The past few weeks and months have been filled with a lot of hatred. Innocent people have been killed while trying to go about their daily lives, whether that be on the job or worshipping in church. It’s hard to understand how senseless these acts of violence are. Sometimes it seems like God is not with us. However, God is present in the midst of our suffering, and it is our decision how to respond faithfully to the sufferings and debates that flare around us.
One thing that I think that we need to be careful of is the language that we use. Language has power. The words that we use impact our ability to create a society that honors the dignity and worth of all individuals. Lately there has been a lot of anti-immigrant rhetoric in the news: “rapists,” “murderers,” or “anchor babies.” Likewise, symbols, such as the Confederate flag, also have power that goes beyond language. Both language and symbols can cause harm directly or indirectly and have the power to offend, denigrate and frighten. The words that we use (and hear) and the symbols that we display have consequences. While perpetrators cause the actual violence, words, such as stereotypes, slurs and insults, and symbols create a climate in which discrimination and racism can take root, which produces the fruits of violence.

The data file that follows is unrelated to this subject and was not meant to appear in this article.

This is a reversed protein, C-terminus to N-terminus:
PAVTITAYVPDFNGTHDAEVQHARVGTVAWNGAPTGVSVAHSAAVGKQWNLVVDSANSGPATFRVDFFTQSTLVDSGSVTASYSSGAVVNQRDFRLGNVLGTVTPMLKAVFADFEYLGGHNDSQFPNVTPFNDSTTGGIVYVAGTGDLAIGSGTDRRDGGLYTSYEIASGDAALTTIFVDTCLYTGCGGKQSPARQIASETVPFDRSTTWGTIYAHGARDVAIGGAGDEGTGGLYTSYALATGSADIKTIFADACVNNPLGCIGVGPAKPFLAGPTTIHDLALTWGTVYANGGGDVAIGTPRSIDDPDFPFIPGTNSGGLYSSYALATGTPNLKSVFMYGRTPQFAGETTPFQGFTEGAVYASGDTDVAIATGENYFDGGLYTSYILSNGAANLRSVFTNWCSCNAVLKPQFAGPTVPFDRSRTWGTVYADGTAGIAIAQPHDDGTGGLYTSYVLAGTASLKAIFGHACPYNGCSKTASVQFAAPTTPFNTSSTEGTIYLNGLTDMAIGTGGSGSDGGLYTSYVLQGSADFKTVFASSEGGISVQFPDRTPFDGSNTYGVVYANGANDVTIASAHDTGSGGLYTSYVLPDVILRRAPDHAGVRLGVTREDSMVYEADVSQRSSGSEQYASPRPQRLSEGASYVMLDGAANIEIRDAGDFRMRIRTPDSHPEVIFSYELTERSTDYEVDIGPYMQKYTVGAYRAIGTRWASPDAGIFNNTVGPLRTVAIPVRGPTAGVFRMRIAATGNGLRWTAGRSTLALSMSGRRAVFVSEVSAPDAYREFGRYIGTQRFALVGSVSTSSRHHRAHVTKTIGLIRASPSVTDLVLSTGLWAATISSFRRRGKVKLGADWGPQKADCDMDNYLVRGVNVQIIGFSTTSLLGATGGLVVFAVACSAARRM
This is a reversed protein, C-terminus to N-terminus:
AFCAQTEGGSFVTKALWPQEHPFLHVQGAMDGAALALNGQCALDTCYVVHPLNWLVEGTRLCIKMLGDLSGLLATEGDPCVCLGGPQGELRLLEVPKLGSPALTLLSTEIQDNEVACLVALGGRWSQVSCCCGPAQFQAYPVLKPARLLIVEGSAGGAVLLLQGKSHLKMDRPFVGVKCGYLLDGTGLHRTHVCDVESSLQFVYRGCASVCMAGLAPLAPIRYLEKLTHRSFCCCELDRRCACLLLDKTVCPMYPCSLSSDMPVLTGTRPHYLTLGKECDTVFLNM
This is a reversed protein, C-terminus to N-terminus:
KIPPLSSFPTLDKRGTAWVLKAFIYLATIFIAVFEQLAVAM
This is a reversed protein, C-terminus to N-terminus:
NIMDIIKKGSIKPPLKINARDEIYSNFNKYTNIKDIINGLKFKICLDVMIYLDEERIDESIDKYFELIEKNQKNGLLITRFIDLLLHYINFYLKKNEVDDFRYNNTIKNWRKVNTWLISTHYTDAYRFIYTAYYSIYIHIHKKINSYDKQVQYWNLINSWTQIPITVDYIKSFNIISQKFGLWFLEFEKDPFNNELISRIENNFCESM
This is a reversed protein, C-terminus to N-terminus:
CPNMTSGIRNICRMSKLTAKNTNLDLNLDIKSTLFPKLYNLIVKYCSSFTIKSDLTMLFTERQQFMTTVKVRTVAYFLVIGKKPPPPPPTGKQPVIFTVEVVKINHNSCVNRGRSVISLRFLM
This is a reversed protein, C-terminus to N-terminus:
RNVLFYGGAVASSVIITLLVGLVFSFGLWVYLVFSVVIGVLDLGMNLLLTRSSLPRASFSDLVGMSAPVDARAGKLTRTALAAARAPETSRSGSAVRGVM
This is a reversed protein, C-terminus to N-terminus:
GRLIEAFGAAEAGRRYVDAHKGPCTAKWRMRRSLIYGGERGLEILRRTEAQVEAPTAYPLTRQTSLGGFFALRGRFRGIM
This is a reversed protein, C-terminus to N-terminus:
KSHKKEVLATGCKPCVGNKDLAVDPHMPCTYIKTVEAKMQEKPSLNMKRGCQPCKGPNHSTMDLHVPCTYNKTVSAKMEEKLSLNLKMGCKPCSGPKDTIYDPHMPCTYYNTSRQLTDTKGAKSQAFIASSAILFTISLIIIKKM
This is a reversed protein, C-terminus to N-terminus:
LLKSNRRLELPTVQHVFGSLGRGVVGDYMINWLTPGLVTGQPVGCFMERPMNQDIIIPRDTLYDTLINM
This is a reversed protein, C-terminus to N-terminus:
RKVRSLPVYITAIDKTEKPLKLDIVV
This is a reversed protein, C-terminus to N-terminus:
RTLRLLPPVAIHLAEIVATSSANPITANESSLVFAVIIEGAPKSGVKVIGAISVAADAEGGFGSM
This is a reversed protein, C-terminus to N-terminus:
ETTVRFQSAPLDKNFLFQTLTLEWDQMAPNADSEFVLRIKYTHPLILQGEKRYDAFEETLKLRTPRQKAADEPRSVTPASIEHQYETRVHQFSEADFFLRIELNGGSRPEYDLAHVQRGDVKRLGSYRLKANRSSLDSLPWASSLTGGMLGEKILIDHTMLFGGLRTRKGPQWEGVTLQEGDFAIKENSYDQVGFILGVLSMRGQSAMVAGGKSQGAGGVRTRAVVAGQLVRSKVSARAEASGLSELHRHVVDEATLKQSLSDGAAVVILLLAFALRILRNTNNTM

Jesus proclaimed, “Every good tree bears good fruit, but the bad tree bears bad fruit” in Matthew 7:17. How do we respond to the bad tree of racism that produces the fruits of violence when we know Jesus’ love? Its rotten fruit is literally separating families and murdering people in broad daylight. There is nothing patriotic or venerable about hatred and hate-fueled violence, which includes the prejudiced and bigoted speech that is fueling that national immigration debate. A popular hymn says, “They will know we are Christians by our love,” however, many of our political leaders claim to be Christians but do not show love in the way that they speak or act. Laws alone cannot cure the disease of hate. We need to change the conversation so that people can recognize the humanity and dignity in those who are different than themselves. As Christians, we need to be preaching and doing works of love while condemning hateful speech and symbols.